The behavioural impact of a visually represented virtual assistant in a selfservice checkout context

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Our research investigated whether the presence of an interface agent - or virtual assistant (VA) - in a self-service checkout context has behavioural effects on the transaction process during particular tasks. While many participants claimed to have not noticed a VA within the self-service interface, behaviour was still affected, i.e. fewer people made errors with the VA present than in the voice-only and control conditions. The results are explained as reflective of an unconscious observation of non-verbal cues exhibited by the VA. The results are discussed in relation to possible behavioural outcomes of VA presence.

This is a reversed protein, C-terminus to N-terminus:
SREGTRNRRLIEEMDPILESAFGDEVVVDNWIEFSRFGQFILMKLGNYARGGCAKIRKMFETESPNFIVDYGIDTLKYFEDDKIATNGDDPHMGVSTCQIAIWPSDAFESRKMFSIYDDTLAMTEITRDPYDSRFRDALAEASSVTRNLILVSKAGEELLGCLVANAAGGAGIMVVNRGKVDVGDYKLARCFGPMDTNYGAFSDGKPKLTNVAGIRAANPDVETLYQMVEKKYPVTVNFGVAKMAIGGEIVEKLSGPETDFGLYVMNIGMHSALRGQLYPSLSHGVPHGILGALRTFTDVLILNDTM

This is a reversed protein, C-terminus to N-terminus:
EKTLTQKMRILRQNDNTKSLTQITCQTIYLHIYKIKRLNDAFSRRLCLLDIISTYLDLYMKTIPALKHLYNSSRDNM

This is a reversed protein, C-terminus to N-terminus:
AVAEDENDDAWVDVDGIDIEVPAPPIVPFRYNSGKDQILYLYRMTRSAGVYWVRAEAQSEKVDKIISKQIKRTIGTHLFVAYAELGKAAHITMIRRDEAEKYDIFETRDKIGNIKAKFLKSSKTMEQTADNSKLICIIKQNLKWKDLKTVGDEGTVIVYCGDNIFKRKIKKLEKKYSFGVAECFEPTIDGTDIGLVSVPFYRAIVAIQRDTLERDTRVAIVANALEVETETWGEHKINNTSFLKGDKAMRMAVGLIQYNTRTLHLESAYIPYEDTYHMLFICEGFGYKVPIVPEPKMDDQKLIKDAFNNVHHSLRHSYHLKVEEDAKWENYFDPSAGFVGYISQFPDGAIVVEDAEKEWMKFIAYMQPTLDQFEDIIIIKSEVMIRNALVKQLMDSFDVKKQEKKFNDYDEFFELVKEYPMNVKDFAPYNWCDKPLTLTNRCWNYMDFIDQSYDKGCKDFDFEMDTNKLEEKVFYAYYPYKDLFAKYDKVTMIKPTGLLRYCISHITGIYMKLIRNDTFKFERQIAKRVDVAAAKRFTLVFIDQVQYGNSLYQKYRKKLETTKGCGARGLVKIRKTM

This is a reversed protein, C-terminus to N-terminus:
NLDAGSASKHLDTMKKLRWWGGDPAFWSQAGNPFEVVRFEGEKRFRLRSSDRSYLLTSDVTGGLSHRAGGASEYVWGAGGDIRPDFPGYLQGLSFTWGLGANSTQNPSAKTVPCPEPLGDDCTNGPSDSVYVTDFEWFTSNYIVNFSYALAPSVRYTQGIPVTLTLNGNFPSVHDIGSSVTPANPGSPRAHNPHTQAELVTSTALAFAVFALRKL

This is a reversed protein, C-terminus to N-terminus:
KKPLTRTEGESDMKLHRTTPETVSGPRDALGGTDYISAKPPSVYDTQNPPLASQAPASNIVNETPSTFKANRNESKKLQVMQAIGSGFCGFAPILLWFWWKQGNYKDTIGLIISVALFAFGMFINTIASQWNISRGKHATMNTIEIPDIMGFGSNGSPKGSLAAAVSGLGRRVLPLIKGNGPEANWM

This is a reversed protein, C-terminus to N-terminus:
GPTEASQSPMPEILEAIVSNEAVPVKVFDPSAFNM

Original languageEnglish
Title of host publicationProceedings of HCI 2011 the 25th BCS Conference on Human Computer Interaction
PublisherBCS Learning & Development Ltd.
Number of pages6
Publication statusPublished - 1 Jul 2011
Event25th BCS onference on Human Computer Interaction, HCI 2011 - Newcastle Upon Tyne, United Kingdom
Duration: 4 Jul 20118 Jul 2011

Publication series

NameElectronic Workshops in Computing (eWiC)
PublisherBCS Learning & Development
ISSN (Print)1477-9358


Conference25th BCS onference on Human Computer Interaction, HCI 2011
Country/TerritoryUnited Kingdom
CityNewcastle Upon Tyne


  • Psychology
  • Performance
  • Error rates
  • Self-service
  • Interface agent
  • Virtual assistant

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